mars 2012

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The English abbreviated article can be found here.

This review will be entirely in English except for when I feel like deviating from that. 😉 This is so that wonderful foreigners Karina Graj, Li Xin, and Wilhelm Person (the self-titled «Weird Swede») can understand everything.

My more traditionally oriented role-playing friends have asked me: Why do I attend HolmCon when most of the time, I can’t stand the «hippie» indie scene?

To be fair, it’s not that I can’t stand it. It’s that I’m straddling the fence and I find it comfortable enough to step down on either side as I feel like. I actually happen to agree and disagree with both sides at the same time. The traditionalists can be too focused on dice, while the indie gamers don’t focus on them enough. It depends. And so far I’m happy with being friends with everyone.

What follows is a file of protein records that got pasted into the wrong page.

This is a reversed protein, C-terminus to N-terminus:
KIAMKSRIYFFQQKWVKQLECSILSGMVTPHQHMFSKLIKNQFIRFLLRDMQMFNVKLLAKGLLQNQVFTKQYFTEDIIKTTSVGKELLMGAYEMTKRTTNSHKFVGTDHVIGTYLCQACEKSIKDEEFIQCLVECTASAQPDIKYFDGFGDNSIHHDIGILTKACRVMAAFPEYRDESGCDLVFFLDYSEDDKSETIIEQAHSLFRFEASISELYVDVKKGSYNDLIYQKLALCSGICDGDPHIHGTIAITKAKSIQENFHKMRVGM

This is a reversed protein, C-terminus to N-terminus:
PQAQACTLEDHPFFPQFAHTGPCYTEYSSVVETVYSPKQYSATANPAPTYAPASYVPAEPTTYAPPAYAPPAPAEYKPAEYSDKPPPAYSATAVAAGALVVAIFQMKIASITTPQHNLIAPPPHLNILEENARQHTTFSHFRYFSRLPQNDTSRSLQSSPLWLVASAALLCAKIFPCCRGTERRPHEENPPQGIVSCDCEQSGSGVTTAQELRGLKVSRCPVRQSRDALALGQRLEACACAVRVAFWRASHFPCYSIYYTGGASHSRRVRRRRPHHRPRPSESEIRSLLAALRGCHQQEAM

Well… mostly.


I started off from Trondheim on too little sleep and made my way across half the country to Torp airport. There I had to wait for an hour longer to take the train in to Holmestrand. Happily I made contact with the mother ship and got picked up by the space shuttle Tomas as the train station, who happily told me about the exciting things he had done that day. Nice! And I didn’t have to walk.

When I arrived I made a short round of greetings and sat down with Håkon and Michael for a sandwich and some chocolate, not feeling up tp playing just yet. I always do this, I find – arrive at a con full of games just to sit down and faff about. I think that might be because I love the people more than the games, but you never know.